Tom Butt
  E-Mail Forum – 2017  
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  How Can We Save the Richmond Main Post Office?
September 18, 2017

It has become clear that the Richmond Main Post Office will be sold and the “retail” services relocated to McVittie Annex unless the City of Richmond can negotiate a deal with the United States Postal Service (USPS) to both purchase the building and provide free space for the retail services operation for the next 50 years. It turns out that the USPS has a requirement to attempt to negotiate sales with public agencies before simply selling to the highest bidder.

Unfortunately, the USPS appears to have all the leverage in this negotiation.

In the days of redevelopment agencies, such a deal would not be so much of a stretch for the City of Richmond, but today it is a steep slope. A letter from the USPS dated September 13, 2017, constitutes the offer to sell by the USPS. In summary, the offer includes:

  • Sales price of $2,020,000, all cash.
  • Acceptance of the offer by October 16, 2017
  • City funding a $25,000 escrow
  • City providing retail space of 1,576 net square feet for a period of 50 years  at zero rent, with the City providing all utilities, maintenance and custodial costs
  • City paying for any required remodeling to accommodate shared tenants
  • City is prohibited from reselling the property for a profit

The Art Deco-style Richmond Main Post office was built in 1938 under the New Deal. (Tom Lochner)
Figure 1 - Richmond Main Post Office

The current use of the Richmond Main Post Office is limited to retail with a counter accommodating 4-5 clerks and 1,200 boxes, of which only 711 are rented.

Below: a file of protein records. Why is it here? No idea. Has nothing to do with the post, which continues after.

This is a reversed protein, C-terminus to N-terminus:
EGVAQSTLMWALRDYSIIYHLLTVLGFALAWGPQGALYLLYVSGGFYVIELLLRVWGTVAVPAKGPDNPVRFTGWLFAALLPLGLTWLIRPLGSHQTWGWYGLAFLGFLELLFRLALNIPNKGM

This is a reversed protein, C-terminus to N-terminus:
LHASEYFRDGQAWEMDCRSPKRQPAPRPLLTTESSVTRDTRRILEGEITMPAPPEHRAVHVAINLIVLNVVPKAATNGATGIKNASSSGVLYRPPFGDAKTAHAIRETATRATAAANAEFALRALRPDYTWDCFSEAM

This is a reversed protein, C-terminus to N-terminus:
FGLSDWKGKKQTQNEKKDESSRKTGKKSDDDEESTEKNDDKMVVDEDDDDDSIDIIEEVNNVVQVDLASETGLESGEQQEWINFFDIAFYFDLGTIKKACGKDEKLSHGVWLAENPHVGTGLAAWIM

The building is on two levels, each with 7,950 square feet, for a total of 15,900 square feet. The basement level is below grade with limited natural light from light wells. The Main Post Office building was built in 1939 and is reinforced concrete, including the floors and roof. It appears to be structurally sound. It was used to handle carrier distribution, but that has all moved to McVittie, along with bulk mail. According to the USPS,  the McVittie Annex has enough space to accommodate the retail operation, with boxes scaled down 854.

Richmond has five post offices: Point Richmond, San Pablo, Mira Vista, McVittie and Main. The first three are leased and, according to the USPS, right-sized. The two others are owned by USPS.

The Main Post Office building was built in 1939 and has been found eligible for the National Register of Historic Places. The PRISM Survey Report stated that the Post Office appeared to be eligible for individual listing on the National Register The site is also identified as part of the recently adopted Macdonald Avenue Historic District adopted as part of the Zoning Update by the City Council in November 2016.

The only way the City of Richmond could find the money to purchase the Main Post Office would be to use money from its already insufficient reserves. Once purchased, the City presumably could lease out the balance of 5,400 square feet (net the retail operation) on the main floor and 8,000 square feet in the basement to amortize the purchase price. Both would need significant additional expenditures to make them tenant ready. At an average rental of $1.00 per square foot per month, the space theoretically could bring in $160,800 annually, less, costs for maintenance, insurance, etc. It would take a long time to put this money back into the reserves.

Aside from the money issues, there are two really good reasons for keeping the Main Post Office operation at its present location:

  1. Downtown Richmond is finally experiencing somewhat of a renaissance, and the prestige and convenience of the Main Post Office is an important symbolic anchor.
  2. McVittie Annex is in an obscure location, hard to reach from public transportation, and is frankly, a terribly ugly and foreboding building.

We have less than a month to make a decision on this, and I am soliciting the public’s help. Some things that might make this possible include:

  • Commitments from prospective tenants to lease significant amounts of space.
  • Suggestions for sources of the purchase money from other than the City’s reserves.
  • Win the Lottery.

Figure 2 - Lobby of Retail Operation

Figure 3 - Former Postmaster's Office

Figure 4 - Unused Main Floor Areas

Figure 5 - Typical Basement Room